At the meeting, according to official information, issues of integration in the Eurasian space were discussed, the results of the activities of the EAEU this year were summarized. However, experts did not rule out that the Bishkek summit was basically another attempt to preserve Eurasian cooperation between Russia, Armenia, Belarus, Kazakhstan, and Kyrgyzstan, which has been seriously tested this year.

Initially, the SEEC summit in Bishkek was planned in a video conference format. Uzbekistani President Shavkat Mirziyoyev and Cuban President Miguel Diaz-Canel were expected to attend as observers. Another observer country, Moldova, stopped showing interest in such a summit after Maia Sandu was elected president in November 2020.

But Uzbek leader Shavkat Mirziyoyev did not attend the meeting in Bishkek, instead sending the head of government Abdullah Aripov. Moreover, the President of Uzbekistan abruptly canceled a two-day visit to Bishkek, which was scheduled to continue on Saturday, December 10.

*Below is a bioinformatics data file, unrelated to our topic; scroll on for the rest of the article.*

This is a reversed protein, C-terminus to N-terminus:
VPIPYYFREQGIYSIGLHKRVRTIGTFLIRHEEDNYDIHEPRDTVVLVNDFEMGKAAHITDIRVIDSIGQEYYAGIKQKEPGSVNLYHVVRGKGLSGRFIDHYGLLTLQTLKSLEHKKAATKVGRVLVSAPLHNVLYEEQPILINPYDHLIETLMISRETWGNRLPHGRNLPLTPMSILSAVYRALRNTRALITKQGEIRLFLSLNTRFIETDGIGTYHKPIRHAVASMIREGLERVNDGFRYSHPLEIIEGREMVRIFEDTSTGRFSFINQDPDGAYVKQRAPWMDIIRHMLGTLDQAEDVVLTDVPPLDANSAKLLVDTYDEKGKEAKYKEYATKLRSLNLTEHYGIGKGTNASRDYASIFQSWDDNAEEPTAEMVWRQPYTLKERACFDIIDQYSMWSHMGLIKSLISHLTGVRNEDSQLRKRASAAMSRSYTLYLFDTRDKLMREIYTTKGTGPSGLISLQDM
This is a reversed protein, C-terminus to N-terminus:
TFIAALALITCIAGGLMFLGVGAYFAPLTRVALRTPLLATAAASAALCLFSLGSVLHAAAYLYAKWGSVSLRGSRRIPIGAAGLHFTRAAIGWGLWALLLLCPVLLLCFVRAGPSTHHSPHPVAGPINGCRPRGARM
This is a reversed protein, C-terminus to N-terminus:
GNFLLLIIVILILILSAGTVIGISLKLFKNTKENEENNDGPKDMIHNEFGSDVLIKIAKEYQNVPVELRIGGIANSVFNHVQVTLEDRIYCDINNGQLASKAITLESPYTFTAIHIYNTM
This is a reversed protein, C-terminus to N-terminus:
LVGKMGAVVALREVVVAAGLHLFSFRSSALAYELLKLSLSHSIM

Experts note that this happened after a telephone conversation between Putin and Mirziyoyev on November 30 of this year. Kazakh President Kassim-Jomart Tokayev said the telephone conversation between the two countries’ leaders concerned the creation of a “triple gas union” between Russia, Kazakhstan and Uzbekistan. Indeed, Tashkent’s negative reaction to the initiative was Uzbek Deputy Prime Minister Zhurabek Mirzamakhmudov’s statement to Reuters that the proposed gas supply agreement with Russia would not mean an alliance, it would be “a technical agreement.” The deputy prime minister insisted that Uzbekistan would not agree to political conditions in exchange for gas, although the cold winter had even forced Uzbekistan to suspend gas exports with China.

The idea of a “Triple Gas Union” was proposed by Vladimir Putin during Kassim-Jomart Tokayev’s recent visit to Moscow with the aim of “coordinating activities in Russian gas transportation through the territories of Uzbekistan and Kazakhstan”.

This was announced by the press secretary of the Kazakh leader Ruslan Zheldibai. Russian experts are convinced that it is beneficial for Kazakhstan and Uzbekistan to import Russian gas since in these countries the consumption of their own blue fuel is increasing, while the production is decreasing. They have few options: to develop their own capacity, which requires very large financial investments, to import gas from Turkmenistan, or, which is much more profitable, to buy Russian gas based on the Russian domestic market and priced in rubles.

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